“We urge the Governor to declare racism as a public health crisis, something that we and our coalition have been waiting nearly two years for. A declaration must be followed by resources, investments, and accountability. Across state programs and policies, resources should be targeted to the communities and grassroots organizations that bear the cumulative burden of centuries of underinvestment and divestment due to structural racism. 

“While CPEHN certainly appreciates the recently announced investments in public health, these one-time investments, earmarked strictly for testing, vaccinations, and related outreach and education, are not enough. We need ongoing, flexible, and permanent solutions, not stop gaps and piecemeal measures. Additionally, while investments to state and local infrastructure are important, community-based organizations must be funded directly through the Health Equity and Racial Justice Fund as a critical component to a comprehensive public health system that will meet the needs of California’s diverse population. 

“We look forward to working with the Administration and Legislature to enact these meaningful health equity and racial justice proposals, and to ensure funding directly to community-based organizations, clinics, and tribal organizations makes its way into the budget, tied to community engagement to make sure their voices and needs are incorporated.” 

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Governor’s Budget Includes Major Investments in Health4ALL, but More to Do for Racial Justice  

On Monday, January 10th, Governor Gavin Newsom released his $286.4 billion FY 2022-2023 proposed budget. The Governor’s spending plan includes significant investments in health care and workforce diversity, including a proposal to expand access to Medi-Cal for undocumented adults aged 26-49 years for an estimated 700,000 individuals and $350 million in one-time funds for recruitment and training of up to 25,000 culturally and ethnically diverse Community Health Worker/Promotoras (CHWs/Ps) by 2025. With the Governor’s proposed Medi-Cal expansion, California becomes the first in the nation to provide full-scope Medi-Cal to all Medi-Cal eligible Californians, regardless of immigration status. CPEHN looks forward to working with the Administration on this step towards universal healthcare by closing remaining coverage gaps in Medi-Cal, and to providing input on the Governor’s new investment in growing the CHW/P workforce.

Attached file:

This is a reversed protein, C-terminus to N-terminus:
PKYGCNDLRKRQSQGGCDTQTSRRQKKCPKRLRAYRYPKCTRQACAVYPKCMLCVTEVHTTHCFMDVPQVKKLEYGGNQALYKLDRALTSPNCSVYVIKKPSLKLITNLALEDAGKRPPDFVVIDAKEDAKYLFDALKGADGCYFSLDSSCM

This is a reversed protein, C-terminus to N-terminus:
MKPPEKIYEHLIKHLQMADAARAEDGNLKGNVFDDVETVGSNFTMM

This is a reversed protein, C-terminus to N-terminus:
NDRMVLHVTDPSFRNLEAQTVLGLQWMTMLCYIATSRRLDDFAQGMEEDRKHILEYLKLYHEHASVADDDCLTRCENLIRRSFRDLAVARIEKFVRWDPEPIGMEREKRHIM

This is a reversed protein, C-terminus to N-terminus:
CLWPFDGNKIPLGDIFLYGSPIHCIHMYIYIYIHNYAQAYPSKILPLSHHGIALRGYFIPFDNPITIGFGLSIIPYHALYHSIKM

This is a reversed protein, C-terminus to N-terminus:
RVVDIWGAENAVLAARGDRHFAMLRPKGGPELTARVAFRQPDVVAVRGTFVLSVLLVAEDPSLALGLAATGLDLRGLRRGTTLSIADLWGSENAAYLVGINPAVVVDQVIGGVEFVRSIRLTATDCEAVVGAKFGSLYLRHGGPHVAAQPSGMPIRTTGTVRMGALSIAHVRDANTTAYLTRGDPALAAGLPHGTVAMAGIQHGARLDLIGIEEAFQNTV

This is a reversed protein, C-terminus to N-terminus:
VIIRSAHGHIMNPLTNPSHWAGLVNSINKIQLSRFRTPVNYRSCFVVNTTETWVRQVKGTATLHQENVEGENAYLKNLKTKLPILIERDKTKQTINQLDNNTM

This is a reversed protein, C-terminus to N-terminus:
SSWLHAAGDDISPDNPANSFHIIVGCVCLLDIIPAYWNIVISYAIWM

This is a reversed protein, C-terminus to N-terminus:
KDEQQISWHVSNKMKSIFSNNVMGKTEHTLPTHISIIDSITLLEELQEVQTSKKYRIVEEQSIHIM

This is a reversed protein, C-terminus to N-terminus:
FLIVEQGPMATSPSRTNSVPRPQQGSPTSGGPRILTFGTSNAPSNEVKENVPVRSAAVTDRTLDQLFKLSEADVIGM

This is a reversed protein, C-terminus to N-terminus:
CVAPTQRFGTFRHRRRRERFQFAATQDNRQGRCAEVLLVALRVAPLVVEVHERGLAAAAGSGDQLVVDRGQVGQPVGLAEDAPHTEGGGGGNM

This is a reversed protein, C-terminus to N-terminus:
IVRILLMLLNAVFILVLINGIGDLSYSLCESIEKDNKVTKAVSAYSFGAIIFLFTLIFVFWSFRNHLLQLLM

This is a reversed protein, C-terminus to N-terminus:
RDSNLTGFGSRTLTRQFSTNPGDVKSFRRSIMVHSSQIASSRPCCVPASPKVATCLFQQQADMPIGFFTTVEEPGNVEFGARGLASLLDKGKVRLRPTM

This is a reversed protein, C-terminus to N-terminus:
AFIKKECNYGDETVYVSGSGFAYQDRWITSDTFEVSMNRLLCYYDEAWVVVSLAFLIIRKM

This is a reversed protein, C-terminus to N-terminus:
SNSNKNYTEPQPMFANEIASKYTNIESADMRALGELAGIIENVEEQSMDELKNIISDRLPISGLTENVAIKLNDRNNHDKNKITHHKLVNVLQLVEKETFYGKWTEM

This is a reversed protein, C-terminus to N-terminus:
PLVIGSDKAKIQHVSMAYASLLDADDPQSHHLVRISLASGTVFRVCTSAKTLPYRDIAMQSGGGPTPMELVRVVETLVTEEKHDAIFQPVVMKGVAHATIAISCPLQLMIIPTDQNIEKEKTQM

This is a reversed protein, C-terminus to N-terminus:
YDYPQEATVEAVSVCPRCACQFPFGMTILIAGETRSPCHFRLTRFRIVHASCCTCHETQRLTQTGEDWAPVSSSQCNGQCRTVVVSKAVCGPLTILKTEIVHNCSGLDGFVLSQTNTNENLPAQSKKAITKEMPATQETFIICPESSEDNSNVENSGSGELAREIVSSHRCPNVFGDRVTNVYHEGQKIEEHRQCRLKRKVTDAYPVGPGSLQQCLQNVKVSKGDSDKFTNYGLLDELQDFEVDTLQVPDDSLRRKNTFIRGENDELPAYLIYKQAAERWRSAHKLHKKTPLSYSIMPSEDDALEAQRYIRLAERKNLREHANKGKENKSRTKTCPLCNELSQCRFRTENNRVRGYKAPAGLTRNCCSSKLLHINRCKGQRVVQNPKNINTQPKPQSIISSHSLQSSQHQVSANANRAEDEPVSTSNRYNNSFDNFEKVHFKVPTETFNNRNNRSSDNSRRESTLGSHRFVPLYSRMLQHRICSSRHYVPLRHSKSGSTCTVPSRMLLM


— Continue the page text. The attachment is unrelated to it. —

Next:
The budget also includes significant investments in public health, mental and oral health, homelessness, and climate change. While these investments are critical, the budget misses an important opportunity to address both health equity and racial justice together. With yet another budget surplus, this time projected at $45.7 billion, the Governor’s budget fails to pair a $300 million investment in public health infrastructure, earmarked strictly for testing, vaccinations, and related outreach and education, with ongoing, flexible funds to enhance local partnerships with racially and ethnically diverse community-based organizations through the California Health Equity and Racial Justice Fund. Additionally, the budget fails to provide funds for marketing and outreach, as well as navigation assistance for individuals who will be up for renewal once the public health emergency ends as well as adult seniors newly eligible for Medi-Cal as early as May 2022.